The first step is reducing the number of processed foods you consume. If it comes in a package and isn't a whole natural food then give it a second thought. This includes most flour-based products, but also any foods whose ingredients list includes something other than the food you're buying - such as high fructose corn syrup found in yogurt.
Second, add in quality protein sources such as eggs, fish, yogurt or lean meat.
Lastly, look to add whole natural foods to complement our proteins, such as veggies, nuts, seeds, legumes, and unprocessed grains such as steel cut oats.
- Drop the processed foods
- Focus on nutrient dense foods
- Get more protein
- Reduce calories - primarily from excessive carbs
I’d like to reiterate that carbs are not the enemy. It's the quantity and source of them that cause issues. The rule of thumb is that carb consumption should reflect how active you are throughout the day. Those looking to lose weight or tone up will find cutting back on carbs will help drop their excess fat mostly because those carbs were being consumed without protein and in a processed form. You will look to instead get your carbs from fibrous vegetables, such as broccoli, kale, spinach, or even beans.
Those who are active throughout the day or looking to bulk up should follow the same guidelines. However, you will have more leeway with the number of carbs you can consume. For you, adding in fruits and minimally processed grains may be beneficial to help fuel your activities during the day. Or adding those carbs in around workout times when your body is better able to make use of them.
What are my options?
I'll take a bet you are a busy individual and like many others, your mornings are short on time. I understand, my mornings are equally busy and lacking time to cook a full on breakfast. That is why all my suggestions are with convenience in mind and are all meals my clients have had the great success with.
The best place to start is eggs. Eggs are a staple breakfast food low in calories, unnecessary carbs and high in nutritional value and protein. Eggs also offer variety. Because of their neutral flavor, they act as a blank slate to be seasoned at your whim. They may also be prepared in several ways such as an omelet, scrambled, fried, hard-boiled, or poached. Lastly, you can pair them with a number of different foods including meats and veggies.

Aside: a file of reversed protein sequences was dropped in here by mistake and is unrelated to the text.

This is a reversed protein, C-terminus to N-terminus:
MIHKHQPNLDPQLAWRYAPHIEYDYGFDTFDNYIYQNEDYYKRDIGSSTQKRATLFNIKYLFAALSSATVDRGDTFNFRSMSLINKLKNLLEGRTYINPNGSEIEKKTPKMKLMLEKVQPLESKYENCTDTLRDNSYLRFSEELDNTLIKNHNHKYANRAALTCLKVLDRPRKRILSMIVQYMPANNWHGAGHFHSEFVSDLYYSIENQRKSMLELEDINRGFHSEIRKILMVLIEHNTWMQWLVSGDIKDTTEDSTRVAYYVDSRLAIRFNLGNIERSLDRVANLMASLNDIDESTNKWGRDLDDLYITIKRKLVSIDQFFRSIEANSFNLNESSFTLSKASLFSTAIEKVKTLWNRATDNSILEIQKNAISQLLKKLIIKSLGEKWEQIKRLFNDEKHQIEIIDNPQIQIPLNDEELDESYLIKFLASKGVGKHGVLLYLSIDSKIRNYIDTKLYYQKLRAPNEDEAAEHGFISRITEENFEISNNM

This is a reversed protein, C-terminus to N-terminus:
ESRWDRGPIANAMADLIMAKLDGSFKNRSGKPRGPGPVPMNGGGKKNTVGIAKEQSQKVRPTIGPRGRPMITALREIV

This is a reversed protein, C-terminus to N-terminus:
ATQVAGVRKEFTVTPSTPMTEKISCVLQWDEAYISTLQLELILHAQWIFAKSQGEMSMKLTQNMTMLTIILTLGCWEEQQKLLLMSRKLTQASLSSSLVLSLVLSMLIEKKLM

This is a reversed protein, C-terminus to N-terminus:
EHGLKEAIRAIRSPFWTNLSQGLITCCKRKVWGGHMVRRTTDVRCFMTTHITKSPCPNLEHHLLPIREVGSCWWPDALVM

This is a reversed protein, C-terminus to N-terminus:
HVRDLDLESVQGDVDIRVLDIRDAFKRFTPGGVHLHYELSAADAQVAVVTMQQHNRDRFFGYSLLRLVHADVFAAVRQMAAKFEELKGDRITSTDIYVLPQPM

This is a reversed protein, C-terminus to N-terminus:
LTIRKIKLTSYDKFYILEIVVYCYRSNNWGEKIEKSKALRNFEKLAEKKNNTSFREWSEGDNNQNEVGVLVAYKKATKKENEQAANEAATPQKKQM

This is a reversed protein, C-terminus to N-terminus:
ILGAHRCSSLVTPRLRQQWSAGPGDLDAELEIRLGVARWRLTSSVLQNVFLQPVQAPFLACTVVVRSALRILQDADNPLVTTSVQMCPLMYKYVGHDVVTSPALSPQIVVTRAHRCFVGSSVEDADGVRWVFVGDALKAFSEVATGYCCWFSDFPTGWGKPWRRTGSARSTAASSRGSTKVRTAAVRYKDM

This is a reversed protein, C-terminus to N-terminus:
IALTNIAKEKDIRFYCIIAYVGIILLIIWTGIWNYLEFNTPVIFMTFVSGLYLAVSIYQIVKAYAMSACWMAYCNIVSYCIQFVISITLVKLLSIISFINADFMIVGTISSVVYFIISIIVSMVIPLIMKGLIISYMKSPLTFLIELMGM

Here are a few of my favorite ways I recommend preparing your eggs
Omelette or Scrambled eggs with Veggies(added meat optional)
This is my #1 way to prepare eggs because of how easy it is to prepare and how easy it is to sneak veggies in. Simple dice any veggie or meat of your choice and throw it into the pan either before cooking or at the same time as the eggs. The timing depends on your preference, for example letting minced onions carmalize before you throw the eggs in is delicious. Altogether you will be looking at a low carb protein packed meal full of nutrients and sure to keep hunger at bay.
One of my favorites is onions, peppers, broccoli, kale, buffalo chicken and or leftovers from the night before. But you're only limited by your imagination. I'll often use whatever produce I have on hand.
Here is a list of some options to consider
- Buffalo Chicken
- Black Beans
- Kidney Beans
- Baked Beans
- Pinto Beans
- Garbanzo Beans
- Great Northern Beans
- Lima Beans
- Baked Beans
- Green Beans
- Avocado (also a fruit)
- Dried Herbs- Oregano, basil, thyme, rosemary, dill weed
- Garlic powder
- Onion powder
- Chili powder
- Red pepper flakes
- Black pepper
- Ground spices - cinnamon, ginger, nutmeg, cumin, paprika, turmeric
- Garlic Salt
- Hot Sauce
- Salsa w/o sugar
- Olive Oil
- Macadamia Oil
How to make it easy
It doesn't take much longer to cook 12 eggs than it does 3 so make a big batch and place the leftovers in a Tupperware container to eat in the following days.
Eggs stay well and will last a few days in the fridge.
For me I take 20 minutes on Sunday to cook a large batch that will last me the first half of the week.
In a time bind? Use your microwave. In less than 5 minutes you can have breakfast whipped up. Great for avoiding the pastries on those hectic mornings.
A quick guide to get you started - http://www.wikihow.com/Microwave-an-Egg
Fried eggs over veggies
If Scrambled eggs get old, try it sunny side up. Simply cook a bowl of veggies - stir-fry or steamed likely work best or use leftovers from dinner and throw an egg or 2 on top. Now let the yoke bring it all together. You can substitute a pack of frozen veggies for more convenience. When Cooking the eggs only lightly oil the pan.
Here's Another egg over easy variation if you like - avocados; Slice an avocado in half, remove the pit and place the fried egg right where the pit used to be. Grab a spoon and enjoy.
The simplest and most portable way to cook an egg - boil water, place eggs within, wait till cooked then add salt or season as desired.